Whenever I am lost, I can find myself in a book. Or perhaps I can get lost in a book, and in turn find a way to keep trucking. Bookstores have provided lasting comfort from childhood fears to emotional (overdue) breakups to crippling depression or struggling to figure out what sort of “career path” to take (I’d really love said path to enable me to pay off student loan debt once and for all).
Radio god Gene Burns passed away in San Francisco this weekend at age 72; his health had been declining in recent years due to a series of strokes. Many eaters faithfully tuned into the popular Dining Around with Gene Burns radio program on KGO on Saturdays to hear him interview chefs and food personalities from near and far -- his deep voice and interview style was a skillful blend of warmth, charm and authority.
Tis the season for ... jerky (with that adult beverage). Tomorrow in the Dogpatch, the Third Rail (628 20th Street at Third) bar will open its doors and give the city a first via a jerky bar with nine kinds of jerky -- made of tender-chewy beef, pork and even a surprisingly interesting vegetable version. The spot is in the former Retox bar, and is from the Range crew: chef Phil West and bar guru Jeff Lyons.
Muck Rack makes it simple to find people, tweets, or articles that mention any name, keyword, company, hashtag etc. We've compiled this guide to help you make the most of your search.
Selecting a term
Start searching tweets, articles from media outlets, articles mentioned in tweets, journalists'
names, titles and bios with some suggested searches:
Companies or Topics (e.g. iPhone, Microsoft)
Phrases (e.g. "cloud computing") — use quotes to keep the terms together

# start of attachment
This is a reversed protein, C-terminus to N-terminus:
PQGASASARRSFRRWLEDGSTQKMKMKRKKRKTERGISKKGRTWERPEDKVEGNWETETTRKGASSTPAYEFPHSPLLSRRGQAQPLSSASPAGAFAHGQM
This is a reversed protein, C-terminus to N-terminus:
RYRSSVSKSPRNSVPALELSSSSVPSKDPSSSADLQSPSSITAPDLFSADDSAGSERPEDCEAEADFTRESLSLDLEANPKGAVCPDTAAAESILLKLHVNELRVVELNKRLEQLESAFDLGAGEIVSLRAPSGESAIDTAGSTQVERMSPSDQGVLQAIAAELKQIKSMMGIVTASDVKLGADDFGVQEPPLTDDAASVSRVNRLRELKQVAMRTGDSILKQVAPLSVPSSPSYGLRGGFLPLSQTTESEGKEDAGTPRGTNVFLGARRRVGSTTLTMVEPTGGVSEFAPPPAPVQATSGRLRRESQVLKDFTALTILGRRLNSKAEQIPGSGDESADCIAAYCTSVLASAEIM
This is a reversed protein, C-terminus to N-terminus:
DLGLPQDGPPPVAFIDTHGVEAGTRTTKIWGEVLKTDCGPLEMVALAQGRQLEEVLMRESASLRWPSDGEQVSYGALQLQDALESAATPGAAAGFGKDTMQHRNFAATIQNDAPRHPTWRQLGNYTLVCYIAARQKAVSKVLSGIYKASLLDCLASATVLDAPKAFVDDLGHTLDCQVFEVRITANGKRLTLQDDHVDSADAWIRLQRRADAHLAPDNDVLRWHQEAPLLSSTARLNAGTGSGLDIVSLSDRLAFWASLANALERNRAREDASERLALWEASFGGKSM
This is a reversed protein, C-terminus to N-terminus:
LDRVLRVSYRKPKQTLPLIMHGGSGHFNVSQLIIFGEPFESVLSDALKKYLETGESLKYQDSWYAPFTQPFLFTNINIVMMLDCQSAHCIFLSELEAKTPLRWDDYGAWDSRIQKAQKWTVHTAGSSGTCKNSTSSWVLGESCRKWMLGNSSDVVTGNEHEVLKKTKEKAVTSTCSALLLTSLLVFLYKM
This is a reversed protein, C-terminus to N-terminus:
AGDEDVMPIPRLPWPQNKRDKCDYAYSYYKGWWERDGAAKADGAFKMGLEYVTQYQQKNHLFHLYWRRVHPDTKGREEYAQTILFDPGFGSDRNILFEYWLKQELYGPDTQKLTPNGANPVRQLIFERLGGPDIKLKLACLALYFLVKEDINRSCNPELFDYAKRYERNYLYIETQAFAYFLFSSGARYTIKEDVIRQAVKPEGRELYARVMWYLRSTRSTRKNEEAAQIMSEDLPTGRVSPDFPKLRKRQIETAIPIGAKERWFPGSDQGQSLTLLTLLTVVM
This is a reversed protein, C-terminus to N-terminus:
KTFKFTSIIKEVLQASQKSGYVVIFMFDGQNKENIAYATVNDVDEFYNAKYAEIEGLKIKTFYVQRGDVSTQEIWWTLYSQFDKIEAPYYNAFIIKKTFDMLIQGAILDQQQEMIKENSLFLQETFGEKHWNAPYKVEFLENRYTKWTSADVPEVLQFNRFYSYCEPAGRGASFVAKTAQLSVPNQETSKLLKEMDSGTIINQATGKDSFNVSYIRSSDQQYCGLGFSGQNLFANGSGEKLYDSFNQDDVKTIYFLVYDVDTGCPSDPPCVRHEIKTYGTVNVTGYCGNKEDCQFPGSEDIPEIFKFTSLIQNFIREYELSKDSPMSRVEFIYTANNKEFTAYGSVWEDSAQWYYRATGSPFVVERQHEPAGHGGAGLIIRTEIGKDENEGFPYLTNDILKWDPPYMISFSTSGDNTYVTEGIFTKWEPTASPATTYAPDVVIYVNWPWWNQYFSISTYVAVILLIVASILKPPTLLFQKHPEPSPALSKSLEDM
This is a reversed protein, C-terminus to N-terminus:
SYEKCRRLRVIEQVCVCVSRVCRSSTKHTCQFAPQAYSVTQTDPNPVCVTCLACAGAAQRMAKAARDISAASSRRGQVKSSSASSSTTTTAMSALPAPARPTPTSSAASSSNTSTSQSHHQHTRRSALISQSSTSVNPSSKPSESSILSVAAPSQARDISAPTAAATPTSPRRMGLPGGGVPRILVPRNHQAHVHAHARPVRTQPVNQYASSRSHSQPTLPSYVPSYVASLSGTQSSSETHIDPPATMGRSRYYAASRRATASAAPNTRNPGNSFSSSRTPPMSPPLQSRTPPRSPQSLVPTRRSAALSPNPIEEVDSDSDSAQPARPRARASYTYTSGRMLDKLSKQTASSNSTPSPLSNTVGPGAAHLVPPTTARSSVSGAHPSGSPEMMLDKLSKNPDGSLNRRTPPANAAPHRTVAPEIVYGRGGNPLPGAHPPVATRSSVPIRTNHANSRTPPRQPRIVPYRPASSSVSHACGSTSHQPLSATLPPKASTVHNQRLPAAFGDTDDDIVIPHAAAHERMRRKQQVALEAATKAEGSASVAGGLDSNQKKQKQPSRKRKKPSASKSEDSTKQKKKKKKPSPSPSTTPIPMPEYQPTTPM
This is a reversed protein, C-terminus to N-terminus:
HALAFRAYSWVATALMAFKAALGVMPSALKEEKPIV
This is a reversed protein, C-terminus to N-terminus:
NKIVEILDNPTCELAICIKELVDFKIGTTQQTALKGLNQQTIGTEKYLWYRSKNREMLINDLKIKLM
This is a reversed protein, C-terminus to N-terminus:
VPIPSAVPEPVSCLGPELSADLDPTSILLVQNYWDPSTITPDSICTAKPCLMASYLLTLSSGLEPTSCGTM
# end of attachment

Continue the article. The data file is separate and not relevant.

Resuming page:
Twitter handles (e.g. @username) — returns those who have mentioned or replied to
Names (e.g. "David Pogue")
Hashtags (e.g. #sxsw, #london2012)
Bio details (e.g. vegan, Olympics, father)
Muck Rack's Advanced Search allows for many boolean operators.
Find results that mention multiple specified terms, use AND or
+. For example, ensure each result contains both Elon Musk and Mark Zuckerberg by
searching Musk AND Zuckerberg or Musk + Zuckerberg.
Use the operators OR or , to broaden your search when you'd like either of
multiple terms to appear in results. (This is the default behavior of our search when no operators
are used). For example, results will contain either cake or cookie by searching cake OR cookie or cake,cookie
Use NOT or - to subtract results from your search. For
example, searching Disney will yield results about the Walt Disney Company as well as Walt Disney
World Resort. To exclude mentions of Disney World, search for Disney -World or Disney
When using one of these operators with a phrase, enclose it in quotation marks. For example, you can
find results about smartphones excluding Apple's iPhone 4S by searching smartphone -"iPhone
Exact case matching or punctuation
If you're searching for a brand name or keyword that relies on specific punctuation marks or capitalization, you can
find results that match your exact query by adding matchcase: before the keyword you're searching for, like matchcase:E*TRADE .
Use parentheses to separate multiple
boolean phrases. For example, to find journalists talking about having fun in Disney World or
Disneyland, search for ("disney world" OR disneyland) AND fun.
An asterisk can be used to search for any variation of a root word truncated by the asterisk. For example, searching for admin* will return results for administrator, administration, administer, administered, etc.
A near operator is an AND operator where you can control the distance between the words. You can vary the distance the near operation uses by adding a forward slash and number (between 0-99) such as strawberries NEAR/10 "whipped cream", which means the strawberries must exist within 10 words of "whipped cream".